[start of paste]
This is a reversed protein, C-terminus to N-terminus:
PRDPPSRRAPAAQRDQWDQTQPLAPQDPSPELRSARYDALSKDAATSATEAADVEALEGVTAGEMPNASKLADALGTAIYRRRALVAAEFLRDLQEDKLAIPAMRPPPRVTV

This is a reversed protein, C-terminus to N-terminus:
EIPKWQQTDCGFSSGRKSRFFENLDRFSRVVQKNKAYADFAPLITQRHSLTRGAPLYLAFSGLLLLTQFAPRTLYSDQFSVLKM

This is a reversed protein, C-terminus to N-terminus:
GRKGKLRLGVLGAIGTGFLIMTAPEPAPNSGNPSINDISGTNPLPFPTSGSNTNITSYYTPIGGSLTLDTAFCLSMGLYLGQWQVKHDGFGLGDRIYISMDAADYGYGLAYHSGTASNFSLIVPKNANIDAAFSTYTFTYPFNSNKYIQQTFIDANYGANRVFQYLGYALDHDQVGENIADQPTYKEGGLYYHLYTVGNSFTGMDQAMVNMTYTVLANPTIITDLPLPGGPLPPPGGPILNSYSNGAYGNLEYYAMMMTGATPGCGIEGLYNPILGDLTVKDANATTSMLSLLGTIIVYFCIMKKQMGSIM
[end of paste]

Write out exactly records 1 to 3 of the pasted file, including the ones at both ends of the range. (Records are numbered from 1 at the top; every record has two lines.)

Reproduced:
This is a reversed protein, C-terminus to N-terminus:
PRDPPSRRAPAAQRDQWDQTQPLAPQDPSPELRSARYDALSKDAATSATEAADVEALEGVTAGEMPNASKLADALGTAIYRRRALVAAEFLRDLQEDKLAIPAMRPPPRVTV

This is a reversed protein, C-terminus to N-terminus:
EIPKWQQTDCGFSSGRKSRFFENLDRFSRVVQKNKAYADFAPLITQRHSLTRGAPLYLAFSGLLLLTQFAPRTLYSDQFSVLKM

This is a reversed protein, C-terminus to N-terminus:
GRKGKLRLGVLGAIGTGFLIMTAPEPAPNSGNPSINDISGTNPLPFPTSGSNTNITSYYTPIGGSLTLDTAFCLSMGLYLGQWQVKHDGFGLGDRIYISMDAADYGYGLAYHSGTASNFSLIVPKNANIDAAFSTYTFTYPFNSNKYIQQTFIDANYGANRVFQYLGYALDHDQVGENIADQPTYKEGGLYYHLYTVGNSFTGMDQAMVNMTYTVLANPTIITDLPLPGGPLPPPGGPILNSYSNGAYGNLEYYAMMMTGATPGCGIEGLYNPILGDLTVKDANATTSMLSLLGTIIVYFCIMKKQMGSIM